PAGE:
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Review: Welcome return for 'Batman'

Slow start doesn't diminish Caped Crusader's renewed vitality

By Paul Clinton

Batman Begins
The Caped Crusader (Christian Bale) rescues Rachel Dawes (Katie Holmes) in "Batman Begins."
Christian Bale
Christopher Nolan

(CNN) -- "Batman & Robin," the fourth installment in the Batman franchise, hit theaters with a loud thud in 1997. It was a bad time for the Caped Crusader, whose movies had started out so promisingly. The winged warrior was at least on life-support -- if not downright down and out.

Now Bruce Wayne and his dark alter ego are back in "Batman Begins," with director Christopher Nolan ("Memento") in the driver's seat and a new occupant inside the latex suit, Christian Bale ("American Psycho").

The news is both good and bad.

On the positive side, Nolan wisely has abandoned the slapstick, cartoony tone of the last two "Batman" films directed by Joel Schumacher. Those movies were just big-screen versions of the over-the-top, campy 1960s TV series, and they came close to damaging the careers of George Clooney (who played Batman in "Batman & Robin") and Chris O'Donnell (Robin).

Val Kilmer, who portrayed Batman in 1995's "Batman Forever," has other excuses.

The bad news is that "Batman Begins" initially is a long and boring trek into the dramatic wilderness before finally getting to the good stuff, which is when Bruce puts on his bat ears.

To Nolan's credit, he -- along with co-writer David S. Goyer -- has created a much less cynical film with a smidgen of reality than any of the other "Batman" movies, including the first two from director Tim Burton. After all, Batman is that rare classic comic book character: one with no super powers, a mortal who, through determination, willpower and a bunch of money (and really cool high-tech toys), overcomes the odds to conquer evil. He seems like a real person.

As the title implies, "Batman Begins" is a prequel to the existing series, explaining the origins of how the mild-mannered billionaire is transformed into Gotham City's crime-fighting Dark Knight. In the beginning, he's a child (Gus Lewis) with an idyllic life on a fabulous estate of his enormously wealthy parents. His only friend is Rachel Dawes (played by Emma Lockhart, who grows up to be Katie Holmes), the housekeeper's daughter.

Bruce's altruistic father, Dr. Thomas Wayne (Linus Roache), is using the success of Wayne Enterprises to fight crime, corruption and poverty in Gotham City nearly single-handedly. But he can't save himself: After a night at the opera, he and his wife are gunned down in front of Bruce during a botched robbery.

With only his family's trusted butler, Alfred (Michael Caine, showing a nice light touch), by his side, Bruce retreats into grief and guilt. As soon as he's able, he flees Gotham and begins to travel the world in secret seeking ways to fight injustice and protect the victims of fear. It isn't the most common lifestyle for a wealthy heir, but what the heck?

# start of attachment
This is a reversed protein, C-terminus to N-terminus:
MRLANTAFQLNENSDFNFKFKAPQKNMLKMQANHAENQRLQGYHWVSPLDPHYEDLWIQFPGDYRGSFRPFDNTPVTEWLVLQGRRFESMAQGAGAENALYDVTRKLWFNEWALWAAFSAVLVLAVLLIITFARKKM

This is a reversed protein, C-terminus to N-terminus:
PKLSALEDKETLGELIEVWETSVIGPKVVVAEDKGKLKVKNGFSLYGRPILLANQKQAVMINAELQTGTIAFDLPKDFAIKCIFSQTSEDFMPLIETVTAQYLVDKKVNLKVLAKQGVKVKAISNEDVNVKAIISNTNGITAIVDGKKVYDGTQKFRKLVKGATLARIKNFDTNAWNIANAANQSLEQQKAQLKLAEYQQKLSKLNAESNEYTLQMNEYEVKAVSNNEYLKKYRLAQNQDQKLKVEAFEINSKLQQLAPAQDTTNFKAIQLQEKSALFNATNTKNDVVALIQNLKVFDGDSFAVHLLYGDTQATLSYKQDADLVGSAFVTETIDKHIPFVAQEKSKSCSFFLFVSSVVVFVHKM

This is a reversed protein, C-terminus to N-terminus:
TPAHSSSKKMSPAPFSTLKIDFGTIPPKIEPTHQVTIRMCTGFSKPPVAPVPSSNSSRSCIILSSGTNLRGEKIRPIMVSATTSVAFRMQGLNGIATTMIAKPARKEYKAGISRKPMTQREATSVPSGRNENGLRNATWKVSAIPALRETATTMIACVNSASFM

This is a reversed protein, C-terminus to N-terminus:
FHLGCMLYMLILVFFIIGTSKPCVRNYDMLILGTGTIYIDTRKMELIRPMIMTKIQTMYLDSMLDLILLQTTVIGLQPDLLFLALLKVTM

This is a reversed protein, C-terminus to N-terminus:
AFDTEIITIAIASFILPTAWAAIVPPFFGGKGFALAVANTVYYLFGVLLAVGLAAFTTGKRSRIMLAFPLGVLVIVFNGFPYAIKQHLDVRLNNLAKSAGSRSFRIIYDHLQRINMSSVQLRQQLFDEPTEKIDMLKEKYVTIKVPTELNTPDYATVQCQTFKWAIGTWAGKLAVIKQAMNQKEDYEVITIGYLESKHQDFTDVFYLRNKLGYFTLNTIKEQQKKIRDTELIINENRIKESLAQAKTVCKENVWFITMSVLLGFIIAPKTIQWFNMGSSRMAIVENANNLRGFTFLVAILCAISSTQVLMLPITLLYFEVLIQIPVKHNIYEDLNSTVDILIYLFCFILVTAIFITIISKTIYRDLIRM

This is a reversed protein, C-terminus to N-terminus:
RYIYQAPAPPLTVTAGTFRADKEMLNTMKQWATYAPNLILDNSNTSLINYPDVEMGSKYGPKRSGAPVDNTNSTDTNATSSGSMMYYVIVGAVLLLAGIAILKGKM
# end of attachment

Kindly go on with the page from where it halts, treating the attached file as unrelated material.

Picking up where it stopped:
At this point, "Batman Begins" loses focus and takes a left turn into "Kung Fu" land. Bruce is rescued from a Far East prison by a mysterious stranger named Ducard (Liam Neeson), who instructs him in self-defense as the film devolves into gobbledygook involving a vigilante ninja gang called the League of Shadows.

After discovering the sinister goals of the league, Bruce calls for his private jet and returns to Gotham. If you're muttering, "Say what?" you're not alone -- he has been missing for years, and now in the middle of nowhere, he summons his own plane!

Fun begins back in Gotham City

Fortunately, the film finds its footing again upon Bruce's return to Gotham, a metropolis that has degenerated further into a cesspool of crime.

The only good guys seem to be his childhood friend Rachel (Holmes), now a young district attorney; one honest cop, Jim Gordon (Gary Oldman, playing against type); the ever-loyal Alfred; and Lucius (Morgan Freeman), a Wayne Enterprises high-tech expert.

Lucius is "Batman's" version of James Bond's Q, and some of the toys he produces are fairly impressive, particularly the substantial new Batmobile. True to the Batman story, to everyone except Alfred, Bruce is a spoiled playboy unfazed by Gotham's problems.

Now the fun finally starts, complete with action, humor and some nice chemistry between Rachel and Batman. The criminals, including Tom Wilkinson as a crime kingpin and Cillian Murphy as a strange psychiatrist, start emerging from the shadows, along with Neeson's character.

Sure, the plot is thin, and it's a little too pat when Neeson's character is stuffed backed into the story with a plan to destroy Gotham. But Bale, in his first venture into superhero status, hits just the right balance between Bruce's uncertainty and the intensity of his alter ego. Besides, Caine and Freeman elevate any project in which they appear.

"Batman Begins" -- if you can forgive the slow beginning (and that lame pun) -- is decent escapist entertainment. Naturally, the film's conclusion is a blatant setup for another return to the Batcave.

While I'm not counting the days until the expected sequel hits theaters, I'm not dreading it either.

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